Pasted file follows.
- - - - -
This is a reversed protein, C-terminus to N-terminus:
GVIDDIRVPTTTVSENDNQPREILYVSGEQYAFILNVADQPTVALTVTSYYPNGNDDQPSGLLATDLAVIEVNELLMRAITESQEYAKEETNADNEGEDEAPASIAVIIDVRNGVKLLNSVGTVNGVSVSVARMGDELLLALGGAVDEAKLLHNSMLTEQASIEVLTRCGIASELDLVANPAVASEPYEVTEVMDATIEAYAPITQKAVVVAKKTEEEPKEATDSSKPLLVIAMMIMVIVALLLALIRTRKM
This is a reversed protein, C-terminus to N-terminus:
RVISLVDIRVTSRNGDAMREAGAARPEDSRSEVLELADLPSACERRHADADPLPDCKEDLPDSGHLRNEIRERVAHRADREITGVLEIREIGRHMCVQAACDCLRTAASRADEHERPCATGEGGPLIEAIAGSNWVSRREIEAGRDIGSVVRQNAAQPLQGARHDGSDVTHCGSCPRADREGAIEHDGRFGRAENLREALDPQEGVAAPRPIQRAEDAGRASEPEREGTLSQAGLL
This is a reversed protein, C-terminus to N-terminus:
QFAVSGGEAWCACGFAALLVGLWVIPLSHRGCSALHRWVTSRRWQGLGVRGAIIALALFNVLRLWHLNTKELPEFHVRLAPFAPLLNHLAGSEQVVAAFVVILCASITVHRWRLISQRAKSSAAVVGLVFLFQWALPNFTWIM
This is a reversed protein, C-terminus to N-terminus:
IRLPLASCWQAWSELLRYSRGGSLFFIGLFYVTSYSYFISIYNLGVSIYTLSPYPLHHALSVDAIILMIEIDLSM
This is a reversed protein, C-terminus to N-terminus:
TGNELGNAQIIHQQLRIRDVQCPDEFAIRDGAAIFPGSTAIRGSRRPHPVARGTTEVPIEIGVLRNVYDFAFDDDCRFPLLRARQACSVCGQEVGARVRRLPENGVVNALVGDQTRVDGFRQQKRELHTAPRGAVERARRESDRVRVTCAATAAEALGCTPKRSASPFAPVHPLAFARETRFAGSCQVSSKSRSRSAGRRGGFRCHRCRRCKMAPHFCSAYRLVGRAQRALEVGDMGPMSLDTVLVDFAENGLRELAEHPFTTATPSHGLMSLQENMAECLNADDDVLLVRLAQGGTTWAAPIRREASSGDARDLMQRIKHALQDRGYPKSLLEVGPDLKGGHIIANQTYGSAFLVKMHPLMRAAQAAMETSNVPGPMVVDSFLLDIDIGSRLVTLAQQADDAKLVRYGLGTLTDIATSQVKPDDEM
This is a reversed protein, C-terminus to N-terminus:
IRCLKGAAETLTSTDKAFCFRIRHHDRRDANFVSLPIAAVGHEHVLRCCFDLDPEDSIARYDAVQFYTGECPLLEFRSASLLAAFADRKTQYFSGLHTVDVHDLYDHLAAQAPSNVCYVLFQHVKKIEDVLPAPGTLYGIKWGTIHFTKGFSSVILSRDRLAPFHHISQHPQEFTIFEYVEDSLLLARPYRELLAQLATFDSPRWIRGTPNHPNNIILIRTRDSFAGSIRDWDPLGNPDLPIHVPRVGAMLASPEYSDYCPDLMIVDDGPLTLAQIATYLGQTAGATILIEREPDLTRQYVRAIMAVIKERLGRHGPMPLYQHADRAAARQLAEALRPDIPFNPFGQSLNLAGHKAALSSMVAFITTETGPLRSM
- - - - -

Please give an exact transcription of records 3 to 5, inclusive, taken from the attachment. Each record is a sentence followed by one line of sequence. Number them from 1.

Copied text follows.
This is a reversed protein, C-terminus to N-terminus:
QFAVSGGEAWCACGFAALLVGLWVIPLSHRGCSALHRWVTSRRWQGLGVRGAIIALALFNVLRLWHLNTKELPEFHVRLAPFAPLLNHLAGSEQVVAAFVVILCASITVHRWRLISQRAKSSAAVVGLVFLFQWALPNFTWIM
This is a reversed protein, C-terminus to N-terminus:
IRLPLASCWQAWSELLRYSRGGSLFFIGLFYVTSYSYFISIYNLGVSIYTLSPYPLHHALSVDAIILMIEIDLSM
This is a reversed protein, C-terminus to N-terminus:
TGNELGNAQIIHQQLRIRDVQCPDEFAIRDGAAIFPGSTAIRGSRRPHPVARGTTEVPIEIGVLRNVYDFAFDDDCRFPLLRARQACSVCGQEVGARVRRLPENGVVNALVGDQTRVDGFRQQKRELHTAPRGAVERARRESDRVRVTCAATAAEALGCTPKRSASPFAPVHPLAFARETRFAGSCQVSSKSRSRSAGRRGGFRCHRCRRCKMAPHFCSAYRLVGRAQRALEVGDMGPMSLDTVLVDFAENGLRELAEHPFTTATPSHGLMSLQENMAECLNADDDVLLVRLAQGGTTWAAPIRREASSGDARDLMQRIKHALQDRGYPKSLLEVGPDLKGGHIIANQTYGSAFLVKMHPLMRAAQAAMETSNVPGPMVVDSFLLDIDIGSRLVTLAQQADDAKLVRYGLGTLTDIATSQVKPDDEM